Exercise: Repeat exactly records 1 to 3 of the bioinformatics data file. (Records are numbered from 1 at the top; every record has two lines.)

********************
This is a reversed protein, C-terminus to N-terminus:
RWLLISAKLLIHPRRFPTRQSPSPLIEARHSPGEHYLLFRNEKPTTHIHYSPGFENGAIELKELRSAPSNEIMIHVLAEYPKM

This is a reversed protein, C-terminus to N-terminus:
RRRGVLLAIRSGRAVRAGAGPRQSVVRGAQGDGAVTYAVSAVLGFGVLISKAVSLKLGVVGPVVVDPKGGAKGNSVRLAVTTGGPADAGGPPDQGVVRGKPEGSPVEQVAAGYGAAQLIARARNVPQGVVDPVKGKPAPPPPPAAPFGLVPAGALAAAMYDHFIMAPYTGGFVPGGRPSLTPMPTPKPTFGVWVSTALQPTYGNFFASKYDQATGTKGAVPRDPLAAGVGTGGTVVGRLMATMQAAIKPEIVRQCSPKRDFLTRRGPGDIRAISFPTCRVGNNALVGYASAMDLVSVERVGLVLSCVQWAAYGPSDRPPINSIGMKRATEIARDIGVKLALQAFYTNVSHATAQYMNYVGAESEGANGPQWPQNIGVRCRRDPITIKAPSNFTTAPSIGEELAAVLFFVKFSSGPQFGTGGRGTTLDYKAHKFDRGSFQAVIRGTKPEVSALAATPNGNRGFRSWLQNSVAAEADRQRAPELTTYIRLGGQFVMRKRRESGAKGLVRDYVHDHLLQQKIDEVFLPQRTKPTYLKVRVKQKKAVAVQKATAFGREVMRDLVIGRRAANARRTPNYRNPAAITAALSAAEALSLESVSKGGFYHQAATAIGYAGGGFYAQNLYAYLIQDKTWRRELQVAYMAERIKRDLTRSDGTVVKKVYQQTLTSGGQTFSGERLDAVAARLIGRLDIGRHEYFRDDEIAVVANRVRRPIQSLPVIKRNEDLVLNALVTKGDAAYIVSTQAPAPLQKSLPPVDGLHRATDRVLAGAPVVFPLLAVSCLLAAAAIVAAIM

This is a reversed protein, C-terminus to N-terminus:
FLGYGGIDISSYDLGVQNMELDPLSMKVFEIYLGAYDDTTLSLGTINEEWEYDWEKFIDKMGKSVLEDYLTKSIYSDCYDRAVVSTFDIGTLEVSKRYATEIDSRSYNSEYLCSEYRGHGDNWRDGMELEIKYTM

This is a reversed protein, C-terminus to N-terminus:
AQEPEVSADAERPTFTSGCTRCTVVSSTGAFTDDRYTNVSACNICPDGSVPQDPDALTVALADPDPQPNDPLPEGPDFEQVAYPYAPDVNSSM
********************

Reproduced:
This is a reversed protein, C-terminus to N-terminus:
RWLLISAKLLIHPRRFPTRQSPSPLIEARHSPGEHYLLFRNEKPTTHIHYSPGFENGAIELKELRSAPSNEIMIHVLAEYPKM

This is a reversed protein, C-terminus to N-terminus:
RRRGVLLAIRSGRAVRAGAGPRQSVVRGAQGDGAVTYAVSAVLGFGVLISKAVSLKLGVVGPVVVDPKGGAKGNSVRLAVTTGGPADAGGPPDQGVVRGKPEGSPVEQVAAGYGAAQLIARARNVPQGVVDPVKGKPAPPPPPAAPFGLVPAGALAAAMYDHFIMAPYTGGFVPGGRPSLTPMPTPKPTFGVWVSTALQPTYGNFFASKYDQATGTKGAVPRDPLAAGVGTGGTVVGRLMATMQAAIKPEIVRQCSPKRDFLTRRGPGDIRAISFPTCRVGNNALVGYASAMDLVSVERVGLVLSCVQWAAYGPSDRPPINSIGMKRATEIARDIGVKLALQAFYTNVSHATAQYMNYVGAESEGANGPQWPQNIGVRCRRDPITIKAPSNFTTAPSIGEELAAVLFFVKFSSGPQFGTGGRGTTLDYKAHKFDRGSFQAVIRGTKPEVSALAATPNGNRGFRSWLQNSVAAEADRQRAPELTTYIRLGGQFVMRKRRESGAKGLVRDYVHDHLLQQKIDEVFLPQRTKPTYLKVRVKQKKAVAVQKATAFGREVMRDLVIGRRAANARRTPNYRNPAAITAALSAAEALSLESVSKGGFYHQAATAIGYAGGGFYAQNLYAYLIQDKTWRRELQVAYMAERIKRDLTRSDGTVVKKVYQQTLTSGGQTFSGERLDAVAARLIGRLDIGRHEYFRDDEIAVVANRVRRPIQSLPVIKRNEDLVLNALVTKGDAAYIVSTQAPAPLQKSLPPVDGLHRATDRVLAGAPVVFPLLAVSCLLAAAAIVAAIM

This is a reversed protein, C-terminus to N-terminus:
FLGYGGIDISSYDLGVQNMELDPLSMKVFEIYLGAYDDTTLSLGTINEEWEYDWEKFIDKMGKSVLEDYLTKSIYSDCYDRAVVSTFDIGTLEVSKRYATEIDSRSYNSEYLCSEYRGHGDNWRDGMELEIKYTM